Electronic Theses and Dissertations

Date of Award


Document Type


Degree Name

Ph.D. in Business Administration



First Advisor

Bonnie Van Ness

Second Advisor

Brett Cantrell

Third Advisor

Travis Box

Relational Format



In Part 1, I study over 10,000 OTC securities that are organized into one of three tiered marketplaces (OTCQX, OTCQB, and OTC Pink) based on the quality and quantity of information a firm makes available. My analysis adds to the literature by providing a more complete picture of trading in this market. I examine determinants of trading within the tiers and compare trading metrics of the biggest return winners and losers during the sample period. I also examine if day-of-the week effects previously documented for listed securities exist in the OTC market. A large portion of these securities are penny stocks trading under five dollars per share. In Part 2, I compare penny stock behavior across price partitions and OTC marketplace tiers. I also compare market quality metrics of penny stocks trading OTC to those of listed securities priced five dollars and under. I document positive externalities resulting from the lottery-like features of penny stocks. In particular, I find that OTC penny stocks trade more often than their non-penny counterparts. However, on average, increased investor interest does not lead to an improvement in bid-ask spreads for these securities relative to non-penny OTC securities. I also find that penny stocks designated to higher information tiers are more liquid than penny stocks designated to lower information tiers. Lastly, in Part 3, I examine short interest in OTC stocks by price, tier, and stock and firm characteristics to determine the effects of transparency on short selling in the OTC market. I also study the daily return performances of securities with differing levels of short interest to determine if OTC securities behave as predicted by a theoretical model provided by Ang, Shtauber, and Tetlock (2013). I find that larger, more liquid stocks, and stocks in lower information tiers, are easier to short. Additionally, although American Depository Receipts (ADRs) tend to display higher levels of institutional participation, these securities are more difficult to short than comstocks and ordinary shares. Overall, my results provide support for studies suggesting that the difficulty shorting OTC stocks adds to the lottery-like features of OTC securities.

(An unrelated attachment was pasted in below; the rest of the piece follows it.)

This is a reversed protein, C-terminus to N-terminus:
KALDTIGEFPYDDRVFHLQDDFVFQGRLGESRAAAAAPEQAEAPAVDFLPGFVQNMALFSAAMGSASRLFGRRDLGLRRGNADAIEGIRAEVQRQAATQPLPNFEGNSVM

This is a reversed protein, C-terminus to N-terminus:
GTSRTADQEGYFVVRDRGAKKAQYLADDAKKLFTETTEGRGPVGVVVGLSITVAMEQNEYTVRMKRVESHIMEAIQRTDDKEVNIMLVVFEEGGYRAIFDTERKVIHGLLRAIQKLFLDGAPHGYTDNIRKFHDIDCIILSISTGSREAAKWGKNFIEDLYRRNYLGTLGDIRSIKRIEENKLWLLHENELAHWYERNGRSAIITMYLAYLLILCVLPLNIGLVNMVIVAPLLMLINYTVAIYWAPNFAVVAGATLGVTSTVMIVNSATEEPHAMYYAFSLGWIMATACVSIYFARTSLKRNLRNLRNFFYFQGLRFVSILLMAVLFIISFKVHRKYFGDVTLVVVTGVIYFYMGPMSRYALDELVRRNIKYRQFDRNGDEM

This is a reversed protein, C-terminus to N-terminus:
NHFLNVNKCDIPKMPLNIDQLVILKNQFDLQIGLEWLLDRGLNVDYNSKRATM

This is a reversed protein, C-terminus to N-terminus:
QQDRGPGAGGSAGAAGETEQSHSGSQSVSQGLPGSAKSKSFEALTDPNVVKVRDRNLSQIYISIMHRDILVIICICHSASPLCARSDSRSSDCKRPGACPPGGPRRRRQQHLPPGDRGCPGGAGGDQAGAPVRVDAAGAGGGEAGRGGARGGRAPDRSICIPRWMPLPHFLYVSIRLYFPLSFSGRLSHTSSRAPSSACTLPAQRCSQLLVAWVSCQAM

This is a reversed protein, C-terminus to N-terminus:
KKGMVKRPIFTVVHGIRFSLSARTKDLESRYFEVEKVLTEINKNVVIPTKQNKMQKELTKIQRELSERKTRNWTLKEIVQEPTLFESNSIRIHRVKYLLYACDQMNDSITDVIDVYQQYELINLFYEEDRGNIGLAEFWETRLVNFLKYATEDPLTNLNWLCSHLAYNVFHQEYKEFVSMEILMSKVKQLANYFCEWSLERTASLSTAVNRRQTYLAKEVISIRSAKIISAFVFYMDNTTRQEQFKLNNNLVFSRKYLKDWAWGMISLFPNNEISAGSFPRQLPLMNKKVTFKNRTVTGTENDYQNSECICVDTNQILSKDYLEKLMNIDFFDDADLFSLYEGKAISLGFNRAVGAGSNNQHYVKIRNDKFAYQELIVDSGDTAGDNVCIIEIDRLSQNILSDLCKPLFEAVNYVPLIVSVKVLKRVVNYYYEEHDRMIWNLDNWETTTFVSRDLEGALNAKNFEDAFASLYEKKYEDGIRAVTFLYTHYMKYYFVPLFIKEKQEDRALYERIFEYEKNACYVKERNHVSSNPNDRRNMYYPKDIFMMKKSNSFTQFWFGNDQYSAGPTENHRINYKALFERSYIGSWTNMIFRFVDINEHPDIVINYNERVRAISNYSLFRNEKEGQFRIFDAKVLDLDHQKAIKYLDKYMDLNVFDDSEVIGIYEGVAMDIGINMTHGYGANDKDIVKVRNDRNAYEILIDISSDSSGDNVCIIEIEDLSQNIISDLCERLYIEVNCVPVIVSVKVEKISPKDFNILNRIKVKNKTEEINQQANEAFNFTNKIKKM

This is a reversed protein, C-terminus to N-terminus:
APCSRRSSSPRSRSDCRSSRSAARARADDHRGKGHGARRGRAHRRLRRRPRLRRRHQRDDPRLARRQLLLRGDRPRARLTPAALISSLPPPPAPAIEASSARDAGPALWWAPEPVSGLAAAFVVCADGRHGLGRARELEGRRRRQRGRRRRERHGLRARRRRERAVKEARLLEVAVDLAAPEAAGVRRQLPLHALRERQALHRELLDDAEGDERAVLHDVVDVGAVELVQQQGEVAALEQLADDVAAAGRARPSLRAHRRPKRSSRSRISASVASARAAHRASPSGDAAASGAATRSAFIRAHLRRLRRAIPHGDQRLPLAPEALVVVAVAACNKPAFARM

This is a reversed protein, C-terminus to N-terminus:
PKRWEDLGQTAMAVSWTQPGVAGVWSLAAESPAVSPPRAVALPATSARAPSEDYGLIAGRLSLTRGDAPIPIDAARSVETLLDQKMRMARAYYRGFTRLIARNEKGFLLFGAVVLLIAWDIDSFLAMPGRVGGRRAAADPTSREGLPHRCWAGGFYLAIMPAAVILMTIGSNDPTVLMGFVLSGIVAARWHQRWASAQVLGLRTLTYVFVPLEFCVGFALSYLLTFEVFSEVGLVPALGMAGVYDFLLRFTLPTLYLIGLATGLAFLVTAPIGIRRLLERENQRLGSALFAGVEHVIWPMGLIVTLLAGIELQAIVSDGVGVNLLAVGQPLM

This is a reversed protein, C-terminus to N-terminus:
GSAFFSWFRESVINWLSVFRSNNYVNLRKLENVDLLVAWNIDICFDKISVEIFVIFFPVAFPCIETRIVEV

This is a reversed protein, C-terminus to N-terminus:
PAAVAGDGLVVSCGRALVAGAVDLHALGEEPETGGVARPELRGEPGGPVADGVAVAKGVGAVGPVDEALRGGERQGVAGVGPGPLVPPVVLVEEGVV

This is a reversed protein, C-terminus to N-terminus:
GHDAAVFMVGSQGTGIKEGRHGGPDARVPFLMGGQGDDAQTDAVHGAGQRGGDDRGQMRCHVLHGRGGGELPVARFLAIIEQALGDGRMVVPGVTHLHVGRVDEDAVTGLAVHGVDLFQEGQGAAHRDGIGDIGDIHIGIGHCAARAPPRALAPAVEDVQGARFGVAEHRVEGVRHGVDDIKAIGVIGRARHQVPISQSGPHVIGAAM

Emphasis: Finance

Included in

Finance Commons



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